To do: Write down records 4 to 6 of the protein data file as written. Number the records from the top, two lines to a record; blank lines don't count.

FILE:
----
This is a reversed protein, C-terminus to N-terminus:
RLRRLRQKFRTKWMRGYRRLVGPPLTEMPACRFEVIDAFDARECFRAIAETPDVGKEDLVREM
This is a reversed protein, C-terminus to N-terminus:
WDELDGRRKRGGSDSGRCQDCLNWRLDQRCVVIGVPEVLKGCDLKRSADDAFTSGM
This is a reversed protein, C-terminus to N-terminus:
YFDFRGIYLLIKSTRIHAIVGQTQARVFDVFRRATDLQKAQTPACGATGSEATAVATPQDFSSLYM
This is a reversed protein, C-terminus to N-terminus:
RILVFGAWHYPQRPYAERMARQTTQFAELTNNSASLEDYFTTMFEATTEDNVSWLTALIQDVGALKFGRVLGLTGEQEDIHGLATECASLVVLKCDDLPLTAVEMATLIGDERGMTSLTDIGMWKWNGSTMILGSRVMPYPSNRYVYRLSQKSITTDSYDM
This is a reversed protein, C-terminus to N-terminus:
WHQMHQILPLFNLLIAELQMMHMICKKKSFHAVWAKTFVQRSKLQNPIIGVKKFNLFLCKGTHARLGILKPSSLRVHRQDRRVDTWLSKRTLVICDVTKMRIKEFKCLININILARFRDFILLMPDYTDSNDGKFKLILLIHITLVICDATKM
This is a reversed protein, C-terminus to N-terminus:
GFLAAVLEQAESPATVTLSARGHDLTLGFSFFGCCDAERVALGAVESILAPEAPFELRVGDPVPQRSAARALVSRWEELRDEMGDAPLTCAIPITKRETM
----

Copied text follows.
This is a reversed protein, C-terminus to N-terminus:
RILVFGAWHYPQRPYAERMARQTTQFAELTNNSASLEDYFTTMFEATTEDNVSWLTALIQDVGALKFGRVLGLTGEQEDIHGLATECASLVVLKCDDLPLTAVEMATLIGDERGMTSLTDIGMWKWNGSTMILGSRVMPYPSNRYVYRLSQKSITTDSYDM
This is a reversed protein, C-terminus to N-terminus:
WHQMHQILPLFNLLIAELQMMHMICKKKSFHAVWAKTFVQRSKLQNPIIGVKKFNLFLCKGTHARLGILKPSSLRVHRQDRRVDTWLSKRTLVICDVTKMRIKEFKCLININILARFRDFILLMPDYTDSNDGKFKLILLIHITLVICDATKM
This is a reversed protein, C-terminus to N-terminus:
GFLAAVLEQAESPATVTLSARGHDLTLGFSFFGCCDAERVALGAVESILAPEAPFELRVGDPVPQRSAARALVSRWEELRDEMGDAPLTCAIPITKRETM